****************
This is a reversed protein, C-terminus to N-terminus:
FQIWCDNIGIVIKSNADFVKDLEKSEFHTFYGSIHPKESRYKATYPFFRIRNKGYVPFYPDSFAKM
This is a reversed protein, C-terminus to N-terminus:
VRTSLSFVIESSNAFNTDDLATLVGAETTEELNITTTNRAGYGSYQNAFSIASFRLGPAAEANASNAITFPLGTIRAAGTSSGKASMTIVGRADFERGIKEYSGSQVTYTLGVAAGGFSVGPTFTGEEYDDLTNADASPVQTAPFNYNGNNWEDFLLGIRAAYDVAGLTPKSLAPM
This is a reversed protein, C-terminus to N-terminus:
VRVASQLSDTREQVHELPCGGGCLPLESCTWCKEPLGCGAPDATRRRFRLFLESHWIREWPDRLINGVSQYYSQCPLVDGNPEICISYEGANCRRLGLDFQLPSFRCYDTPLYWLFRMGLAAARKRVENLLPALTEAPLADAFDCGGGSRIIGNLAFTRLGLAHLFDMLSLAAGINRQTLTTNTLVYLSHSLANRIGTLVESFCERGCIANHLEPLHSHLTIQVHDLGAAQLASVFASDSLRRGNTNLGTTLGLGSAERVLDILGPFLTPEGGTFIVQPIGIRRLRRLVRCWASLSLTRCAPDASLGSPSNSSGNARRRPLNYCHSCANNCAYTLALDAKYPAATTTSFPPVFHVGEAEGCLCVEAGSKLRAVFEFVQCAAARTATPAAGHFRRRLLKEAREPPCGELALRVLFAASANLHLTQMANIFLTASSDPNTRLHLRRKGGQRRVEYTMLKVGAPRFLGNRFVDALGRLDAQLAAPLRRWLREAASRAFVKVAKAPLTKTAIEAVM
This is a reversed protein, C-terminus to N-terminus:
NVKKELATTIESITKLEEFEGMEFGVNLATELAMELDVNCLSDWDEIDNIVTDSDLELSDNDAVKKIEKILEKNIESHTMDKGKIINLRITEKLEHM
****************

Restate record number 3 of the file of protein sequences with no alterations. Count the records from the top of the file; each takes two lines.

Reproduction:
This is a reversed protein, C-terminus to N-terminus:
VRVASQLSDTREQVHELPCGGGCLPLESCTWCKEPLGCGAPDATRRRFRLFLESHWIREWPDRLINGVSQYYSQCPLVDGNPEICISYEGANCRRLGLDFQLPSFRCYDTPLYWLFRMGLAAARKRVENLLPALTEAPLADAFDCGGGSRIIGNLAFTRLGLAHLFDMLSLAAGINRQTLTTNTLVYLSHSLANRIGTLVESFCERGCIANHLEPLHSHLTIQVHDLGAAQLASVFASDSLRRGNTNLGTTLGLGSAERVLDILGPFLTPEGGTFIVQPIGIRRLRRLVRCWASLSLTRCAPDASLGSPSNSSGNARRRPLNYCHSCANNCAYTLALDAKYPAATTTSFPPVFHVGEAEGCLCVEAGSKLRAVFEFVQCAAARTATPAAGHFRRRLLKEAREPPCGELALRVLFAASANLHLTQMANIFLTASSDPNTRLHLRRKGGQRRVEYTMLKVGAPRFLGNRFVDALGRLDAQLAAPLRRWLREAASRAFVKVAKAPLTKTAIEAVM